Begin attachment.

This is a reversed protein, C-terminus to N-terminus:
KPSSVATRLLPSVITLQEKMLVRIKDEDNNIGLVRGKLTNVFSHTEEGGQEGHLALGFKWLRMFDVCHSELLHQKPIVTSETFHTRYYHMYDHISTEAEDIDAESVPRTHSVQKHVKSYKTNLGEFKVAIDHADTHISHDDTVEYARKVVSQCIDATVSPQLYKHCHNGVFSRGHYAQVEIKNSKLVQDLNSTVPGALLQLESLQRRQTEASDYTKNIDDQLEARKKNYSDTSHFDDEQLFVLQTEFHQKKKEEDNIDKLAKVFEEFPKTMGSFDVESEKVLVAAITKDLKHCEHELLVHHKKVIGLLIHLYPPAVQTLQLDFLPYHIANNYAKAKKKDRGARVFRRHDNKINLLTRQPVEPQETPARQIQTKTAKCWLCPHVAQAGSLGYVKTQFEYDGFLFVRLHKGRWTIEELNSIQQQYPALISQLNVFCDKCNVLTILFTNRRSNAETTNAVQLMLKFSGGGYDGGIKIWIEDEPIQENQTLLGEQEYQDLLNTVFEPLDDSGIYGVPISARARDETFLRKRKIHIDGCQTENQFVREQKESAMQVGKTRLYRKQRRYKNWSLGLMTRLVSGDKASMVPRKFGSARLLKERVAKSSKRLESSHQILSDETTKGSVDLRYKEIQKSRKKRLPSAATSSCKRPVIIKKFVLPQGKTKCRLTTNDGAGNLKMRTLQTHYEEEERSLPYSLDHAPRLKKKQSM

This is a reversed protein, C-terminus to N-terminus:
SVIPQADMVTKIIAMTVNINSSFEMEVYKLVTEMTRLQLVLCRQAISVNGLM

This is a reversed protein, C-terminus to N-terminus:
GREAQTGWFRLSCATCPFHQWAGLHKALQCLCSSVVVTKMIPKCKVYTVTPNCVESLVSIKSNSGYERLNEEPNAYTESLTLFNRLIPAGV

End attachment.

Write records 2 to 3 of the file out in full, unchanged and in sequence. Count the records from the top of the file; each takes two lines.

This is a reversed protein, C-terminus to N-terminus:
SVIPQADMVTKIIAMTVNINSSFEMEVYKLVTEMTRLQLVLCRQAISVNGLM

This is a reversed protein, C-terminus to N-terminus:
GREAQTGWFRLSCATCPFHQWAGLHKALQCLCSSVVVTKMIPKCKVYTVTPNCVESLVSIKSNSGYERLNEEPNAYTESLTLFNRLIPAGV